A month ago The BBC ran an article on complaints about how hard the new Thameslink train seats are (see it here, it also features the first osteopath I’ve ever seen asked to give his expert opinion). I’ve had the opportunity to ride one of them now and can confirm that, in a modern world of uncomfortable public seating, these are the worst so far. They are very hard, very upright and quite straight in the back. “Surely sitting straight and upright is good for you?” I hear you cry…I’ll come back to whether it is good for most of the population later but it most certainly is not good for anyone who cannot comfortably hold that position.
The problem is that not everyone has an “ideal” shaped back. Many people, including myself have increased curves…they are kypho-lordotic. They are not necessarily just slouching. They may have developed wedge-shaped vertebrae, either as a teenager (common amongst those with a fast growth spurt) or in older age due to osteoporosis; others just may no longer be able to straighten, as soft-tissues in the chest (muscles, tendons, fascia, ligaments) have shortened over time as a result of hours at a desk, or even over-work of the chest relative to the back, at the gym. An upright seat, hard padding with no give and a back that cannot straighten means that the passenger will be sitting with their head tipped forward, that is 4-5kg pulling forward and needing constant support from the muscles of the neck and back. Evidently that is a potential recipe for pain and dysfunction.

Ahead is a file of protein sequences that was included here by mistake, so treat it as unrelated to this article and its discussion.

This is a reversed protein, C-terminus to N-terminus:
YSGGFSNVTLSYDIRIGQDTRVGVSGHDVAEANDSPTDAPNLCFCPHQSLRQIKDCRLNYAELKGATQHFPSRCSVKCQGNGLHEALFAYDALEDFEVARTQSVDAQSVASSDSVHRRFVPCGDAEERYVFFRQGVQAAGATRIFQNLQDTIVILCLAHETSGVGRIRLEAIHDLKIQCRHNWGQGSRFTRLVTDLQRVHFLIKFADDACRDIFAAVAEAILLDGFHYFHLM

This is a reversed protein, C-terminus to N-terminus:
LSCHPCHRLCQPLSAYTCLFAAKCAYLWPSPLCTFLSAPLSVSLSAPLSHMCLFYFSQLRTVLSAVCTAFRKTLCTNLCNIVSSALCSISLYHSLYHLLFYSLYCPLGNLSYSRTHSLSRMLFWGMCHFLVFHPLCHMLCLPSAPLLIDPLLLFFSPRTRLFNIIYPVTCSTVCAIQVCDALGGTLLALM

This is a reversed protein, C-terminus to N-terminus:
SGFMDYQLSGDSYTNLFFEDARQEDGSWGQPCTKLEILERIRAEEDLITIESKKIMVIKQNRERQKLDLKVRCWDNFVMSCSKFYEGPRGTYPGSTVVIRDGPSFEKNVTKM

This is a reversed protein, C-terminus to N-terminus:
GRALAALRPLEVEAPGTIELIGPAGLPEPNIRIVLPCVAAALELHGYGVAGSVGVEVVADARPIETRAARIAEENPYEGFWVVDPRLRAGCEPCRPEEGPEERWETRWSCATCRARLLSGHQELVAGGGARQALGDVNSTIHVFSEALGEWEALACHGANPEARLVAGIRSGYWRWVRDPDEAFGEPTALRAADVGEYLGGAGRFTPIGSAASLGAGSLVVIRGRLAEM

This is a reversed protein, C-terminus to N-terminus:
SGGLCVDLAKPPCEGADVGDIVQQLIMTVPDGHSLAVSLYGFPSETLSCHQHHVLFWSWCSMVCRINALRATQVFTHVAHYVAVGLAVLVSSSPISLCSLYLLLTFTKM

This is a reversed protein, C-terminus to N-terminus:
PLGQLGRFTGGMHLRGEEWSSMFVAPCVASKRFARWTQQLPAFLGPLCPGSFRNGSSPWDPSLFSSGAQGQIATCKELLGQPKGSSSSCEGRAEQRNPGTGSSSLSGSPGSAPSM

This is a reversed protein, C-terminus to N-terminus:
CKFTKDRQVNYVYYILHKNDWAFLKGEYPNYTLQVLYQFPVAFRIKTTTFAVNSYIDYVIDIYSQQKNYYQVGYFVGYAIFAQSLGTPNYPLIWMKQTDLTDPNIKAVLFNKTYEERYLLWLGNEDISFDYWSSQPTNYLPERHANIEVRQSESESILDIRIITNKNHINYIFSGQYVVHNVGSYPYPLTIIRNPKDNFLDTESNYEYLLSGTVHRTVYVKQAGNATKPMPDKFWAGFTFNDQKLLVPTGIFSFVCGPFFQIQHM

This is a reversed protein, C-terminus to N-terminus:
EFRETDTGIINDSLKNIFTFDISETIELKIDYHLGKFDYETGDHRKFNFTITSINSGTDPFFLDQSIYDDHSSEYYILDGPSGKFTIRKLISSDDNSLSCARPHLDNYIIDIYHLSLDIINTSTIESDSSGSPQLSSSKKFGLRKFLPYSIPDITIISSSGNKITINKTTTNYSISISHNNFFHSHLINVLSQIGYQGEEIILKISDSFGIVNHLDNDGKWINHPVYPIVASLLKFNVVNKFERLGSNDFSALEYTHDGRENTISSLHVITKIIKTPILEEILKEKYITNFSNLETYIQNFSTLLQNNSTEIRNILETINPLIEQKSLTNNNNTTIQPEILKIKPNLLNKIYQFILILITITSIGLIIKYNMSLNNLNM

On 5 March the Guardian ran an article stating that there was little evidence connecting back pain with slouching and bad posture (read it here). It was a confusing mess of clearly contradictory definitions of posture – quoting an osteopath (another one), a ballet teacher and a physiotherapist. Worryingly the article suggests that workstation assessment was about sitting up straight and that sitting up straight was not particularly useful.
My suspicion is that the journalist has got a number of different quotes and weaved them together but has confused three different things
Damian is the principal osteopath at Vauxhall Village Osteopathy and Oval Osteopathy